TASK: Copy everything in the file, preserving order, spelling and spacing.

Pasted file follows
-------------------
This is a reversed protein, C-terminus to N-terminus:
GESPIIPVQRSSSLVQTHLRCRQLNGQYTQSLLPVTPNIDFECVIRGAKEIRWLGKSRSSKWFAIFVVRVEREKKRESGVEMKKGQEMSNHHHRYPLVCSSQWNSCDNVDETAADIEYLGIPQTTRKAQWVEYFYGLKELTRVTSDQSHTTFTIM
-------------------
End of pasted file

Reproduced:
This is a reversed protein, C-terminus to N-terminus:
GESPIIPVQRSSSLVQTHLRCRQLNGQYTQSLLPVTPNIDFECVIRGAKEIRWLGKSRSSKWFAIFVVRVEREKKRESGVEMKKGQEMSNHHHRYPLVCSSQWNSCDNVDETAADIEYLGIPQTTRKAQWVEYFYGLKELTRVTSDQSHTTFTIM